Heart Attack in a North London Dental Surgery

The staff at Highgate Dental Practice expected a normal day when they arrived for work on 8 August 2012…

Little did they know that within a few hours they would all be working to save the life of their practice receptionist.

Heather Hall 49, suffered a cardiac arrest at the surgery.

Fortunately, the team had recently updated their CPR training and the surgery’s protocol was fresh in their minds.

 They knew what to do and immediately put their emergency plan into action.

Practice Principal Dr. Hagen tells the story in his own words:

I was with a patient when I heard some loud shouting coming from downstairs and Sally our hygienist ran up and said I was urgently needed.

Heather was slumped back in her chair. Her mouth was slightly open and her arms hanging loosely beside her.

My first thought was to get her to the floor as I thought she had fainted. Next I checked her vital functions – my heart sank! There was nothing….no breathing, no signs of life.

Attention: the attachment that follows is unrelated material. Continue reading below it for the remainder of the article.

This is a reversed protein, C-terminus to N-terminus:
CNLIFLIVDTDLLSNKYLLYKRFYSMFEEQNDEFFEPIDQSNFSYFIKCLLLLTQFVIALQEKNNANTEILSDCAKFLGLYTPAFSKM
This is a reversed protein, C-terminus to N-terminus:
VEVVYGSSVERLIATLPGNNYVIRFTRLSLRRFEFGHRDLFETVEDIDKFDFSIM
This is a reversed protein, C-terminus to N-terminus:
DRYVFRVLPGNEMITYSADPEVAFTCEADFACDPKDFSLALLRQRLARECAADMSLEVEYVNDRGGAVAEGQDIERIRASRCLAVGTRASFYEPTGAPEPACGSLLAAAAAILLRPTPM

All these checks were done in a few seconds. It was as if something inside me switched on. I immediately positioned myself and started chest compressions.

Outside I could hear the sirens of the emergency vehicle.  Somebody in the team had called 999. It was fortuitous that we had recently completed our training as our protocols seemed to work well.

I couldn’t believe what was happening. My heart was sinking and I was feeling weak. My eyes were fixed on Heather’s limp body. The paramedics arrived and took over but I saw no sign of life as they were compressing her chest. They then prepared the area for the defib procedure.

One hour and fifteen minutes later there was a faint pulse and Heather was transferred to hospital. She made it to the Royal Free where she had another cardiac arrest but she survived. “I remember nothing,” says Heather, “except waking up in hospital with my daughter crying.”

The Role of CPR in saving Heather’s life

Our training was crucial in helping save Heather’s life, explained Dr. Hagen.

Everybody knew exactly what to do without being toldWe lost her several times, but eventually with the help of colleagues and the paramedics she was stabilised and transferred to hospital.”

Training as a team rather than an individual is crucial. Having realised just how important this is we are now going to organise training every six months rather than the annual update recommended by the Resuscitation Council.”

Proud and Honoured

When we set up Safe and Sound, our motivation was simple: to help save lives. This story is an illustration that we are achieving that. We are delighted that Heather has made a full recovery and is back at work at Highgate Dental Practice.